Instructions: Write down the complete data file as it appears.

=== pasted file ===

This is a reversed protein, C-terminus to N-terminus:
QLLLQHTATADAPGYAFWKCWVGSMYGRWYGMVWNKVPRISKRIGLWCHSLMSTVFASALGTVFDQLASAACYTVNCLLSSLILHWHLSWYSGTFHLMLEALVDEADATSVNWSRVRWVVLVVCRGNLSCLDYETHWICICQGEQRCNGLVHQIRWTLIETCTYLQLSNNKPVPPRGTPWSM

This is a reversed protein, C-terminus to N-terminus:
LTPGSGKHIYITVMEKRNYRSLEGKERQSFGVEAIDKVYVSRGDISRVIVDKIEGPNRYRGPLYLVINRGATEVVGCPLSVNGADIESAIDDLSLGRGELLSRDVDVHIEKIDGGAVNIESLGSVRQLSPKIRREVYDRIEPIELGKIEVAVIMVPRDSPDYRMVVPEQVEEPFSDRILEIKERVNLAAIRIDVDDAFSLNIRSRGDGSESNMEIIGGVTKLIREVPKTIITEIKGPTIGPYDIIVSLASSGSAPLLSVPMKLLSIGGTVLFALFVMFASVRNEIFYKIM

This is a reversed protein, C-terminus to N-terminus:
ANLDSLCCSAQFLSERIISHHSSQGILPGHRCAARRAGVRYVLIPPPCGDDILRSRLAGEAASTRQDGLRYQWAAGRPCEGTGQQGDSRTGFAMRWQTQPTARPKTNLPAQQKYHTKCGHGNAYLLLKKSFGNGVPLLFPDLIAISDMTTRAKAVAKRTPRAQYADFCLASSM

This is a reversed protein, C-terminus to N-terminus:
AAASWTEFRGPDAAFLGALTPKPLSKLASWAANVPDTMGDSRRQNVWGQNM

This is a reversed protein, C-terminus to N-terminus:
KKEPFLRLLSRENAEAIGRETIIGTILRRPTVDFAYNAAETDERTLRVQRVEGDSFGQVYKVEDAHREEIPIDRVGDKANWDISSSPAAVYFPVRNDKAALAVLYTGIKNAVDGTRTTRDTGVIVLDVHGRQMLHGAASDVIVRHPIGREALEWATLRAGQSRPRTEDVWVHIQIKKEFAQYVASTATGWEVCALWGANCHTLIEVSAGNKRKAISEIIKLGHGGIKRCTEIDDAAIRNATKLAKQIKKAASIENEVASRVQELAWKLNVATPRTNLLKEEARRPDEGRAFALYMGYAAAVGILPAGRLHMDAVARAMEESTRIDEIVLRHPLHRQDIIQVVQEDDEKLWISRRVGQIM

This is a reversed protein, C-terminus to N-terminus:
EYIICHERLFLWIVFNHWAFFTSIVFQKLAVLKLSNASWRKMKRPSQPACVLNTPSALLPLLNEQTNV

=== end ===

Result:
This is a reversed protein, C-terminus to N-terminus:
QLLLQHTATADAPGYAFWKCWVGSMYGRWYGMVWNKVPRISKRIGLWCHSLMSTVFASALGTVFDQLASAACYTVNCLLSSLILHWHLSWYSGTFHLMLEALVDEADATSVNWSRVRWVVLVVCRGNLSCLDYETHWICICQGEQRCNGLVHQIRWTLIETCTYLQLSNNKPVPPRGTPWSM

This is a reversed protein, C-terminus to N-terminus:
LTPGSGKHIYITVMEKRNYRSLEGKERQSFGVEAIDKVYVSRGDISRVIVDKIEGPNRYRGPLYLVINRGATEVVGCPLSVNGADIESAIDDLSLGRGELLSRDVDVHIEKIDGGAVNIESLGSVRQLSPKIRREVYDRIEPIELGKIEVAVIMVPRDSPDYRMVVPEQVEEPFSDRILEIKERVNLAAIRIDVDDAFSLNIRSRGDGSESNMEIIGGVTKLIREVPKTIITEIKGPTIGPYDIIVSLASSGSAPLLSVPMKLLSIGGTVLFALFVMFASVRNEIFYKIM

This is a reversed protein, C-terminus to N-terminus:
ANLDSLCCSAQFLSERIISHHSSQGILPGHRCAARRAGVRYVLIPPPCGDDILRSRLAGEAASTRQDGLRYQWAAGRPCEGTGQQGDSRTGFAMRWQTQPTARPKTNLPAQQKYHTKCGHGNAYLLLKKSFGNGVPLLFPDLIAISDMTTRAKAVAKRTPRAQYADFCLASSM

This is a reversed protein, C-terminus to N-terminus:
AAASWTEFRGPDAAFLGALTPKPLSKLASWAANVPDTMGDSRRQNVWGQNM

This is a reversed protein, C-terminus to N-terminus:
KKEPFLRLLSRENAEAIGRETIIGTILRRPTVDFAYNAAETDERTLRVQRVEGDSFGQVYKVEDAHREEIPIDRVGDKANWDISSSPAAVYFPVRNDKAALAVLYTGIKNAVDGTRTTRDTGVIVLDVHGRQMLHGAASDVIVRHPIGREALEWATLRAGQSRPRTEDVWVHIQIKKEFAQYVASTATGWEVCALWGANCHTLIEVSAGNKRKAISEIIKLGHGGIKRCTEIDDAAIRNATKLAKQIKKAASIENEVASRVQELAWKLNVATPRTNLLKEEARRPDEGRAFALYMGYAAAVGILPAGRLHMDAVARAMEESTRIDEIVLRHPLHRQDIIQVVQEDDEKLWISRRVGQIM

This is a reversed protein, C-terminus to N-terminus:
EYIICHERLFLWIVFNHWAFFTSIVFQKLAVLKLSNASWRKMKRPSQPACVLNTPSALLPLLNEQTNV